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By Ben Guerin
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Brits Abroad Fear Postal Delays Will Stop Them Voting In The General Election

5 min read

There are warnings that a "chaotic and broken" postal system will stop voters overseas from taking part in the General Election. One Brit in Australia told PoliticsHome the “chances are” they will not get to have a say this time around due to delays. 

Thanks to a change in the law earlier this year, UK citizens who have been out of the country for more than 15 years will be able to vote on 4 July in the last constituency they lived in the UK. The change has expanded the franchise to hundreds of thousands more people, who are able to cast a ballot this time by post or by proxy. 

However, overseas voters and campaigners have raised concerns about issues with the postal systems in place, and whether people will definitely be able to cast their ballot in time.

Simon Mack, and his wife Chris, lived in Italy for 26 years and have been in Australia for around the last four years, and said that when “they eventually got around to allowing overseas voters” they were “one of the first to apply”. 

Mack told PoliticsHome that they registered “without any great difficulty”, but as of Wednesday evening Australia-time, their ballot papers had not yet arrived.

“If they arrive in the next week, we could courier them back, but the chances are we won’t be getting our vote this time around.” 

“We opted for the postal vote because that seemed to be the most obvious one," he said, adding that they opted for the postal option, believing that the proxy would have to attend the polling station in person, which they did not think would be possible. However, they have since learned that a proxy would have been able to submit a postal vote on their behalf too. 

“It’s being sent here, I would be surprised if it turns up in the next week,” he said. 

Mack, who now lives in Perth, Western Australia, said that he and his wife “still identify as British, even though we live overseas” and there remain “a lot of issues that are of real concern to us,” such as health and social care. He questioned why there could not be a system such as overseas constituencies, which he believes “make a lot of sense”. 

Jane Golding, chair of British in Europe, said that there is “more support” available in other countries, compared to the UK’s offer of postal or proxy voting. 

"Registering to vote is only the first step,” she said. 

“Finding a way to exercise that vote is time-consuming and confusing for many UK citizens living overseas. The only options are postal or proxy votes, which are far from perfect solutions. Other countries offer more support to their diasporas. So why can’t the UK?”

Linda Theaker who lives in Spain said that she had been trying to secure a proxy vote, but believed her "chances of being able to cast my vote are swiftly fading".

“For the life of me, I cannot understand why this cannot be done, securely and effectively, online,” she said.

Peter Stanyon, the chief executive of the Association of Electoral Administrators told PoliticsHome that overseas postal votes being returned is “in the hands of the postal services” across the globe in order to meet the “hard deadline” of the election on 4 July.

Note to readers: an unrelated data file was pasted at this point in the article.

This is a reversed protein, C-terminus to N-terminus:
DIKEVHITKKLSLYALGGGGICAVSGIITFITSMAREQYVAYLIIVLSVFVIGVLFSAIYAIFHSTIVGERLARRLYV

“The same deadlines apply for overseas electors as they do for any UK based nationals,” he said.

“If applications come from overseas and they want postal votes there will be problems getting them there and back, because you’re in the hands of the postal services not just in the UK, but obviously in the nation in which they’re living."

“The elector is given the choice — as all electors are — how they want to vote," Stanyon said, but applications will be worked through alongside domestic ones.

“The brutal reality is that the postal vote is produced, is sent, then through the international post service to whichever nation they’re residing in. They’ve got to open it, complete it, and send it back the other way around, and they’ve got the same hard deadline of that arriving back in the returning officer’s hands by 10pm on 4 July. 

“A postal vote has got less chance of getting through than you would do in the UK."

A post box in Cornwall (Alamy)

Director of pressure group Unlock Democracy and former Liberal Democrat MP Tom Brake, told PoliticsHome that “extending the right to vote to overseas voters isn't the same as their postal votes actually being counted".

He called postal systems in the UK and abroad “at the best of times, unreliable and at the worst of times, chaotic and broken".

"And for many, a proxy vote isn't an option, with no one in the UK who can vote on their behalf."

“Time to bring voting into the 21st Century, either by allowing secure electronic voting or voting at Embassies or High Commissions,” Brake said.

According to data provided on the Government website, thousands of overseas voters have been applying to register to vote every day over the last week, ahead of the deadline to register which was at 11:59pm on Tuesday. This was ahead of the deadline to register for a postal vote, which is at 5pm on Wednesday (19 June). 

Figures on the online dashboard show that there were more than 632,000 registration applications on Tuesday, of which more than 17,000 were from British citizens abroad. 

Before the final day, applications for voter registrations had previously spiked on Thursday last week (13 June), with more than 330,000 people registering whether online of via paper forms. 

That figure is significantly higher than any other day last week. The day with the second highest number of applications was Wednesday (12 June), when 120,811 people submitted an application. 

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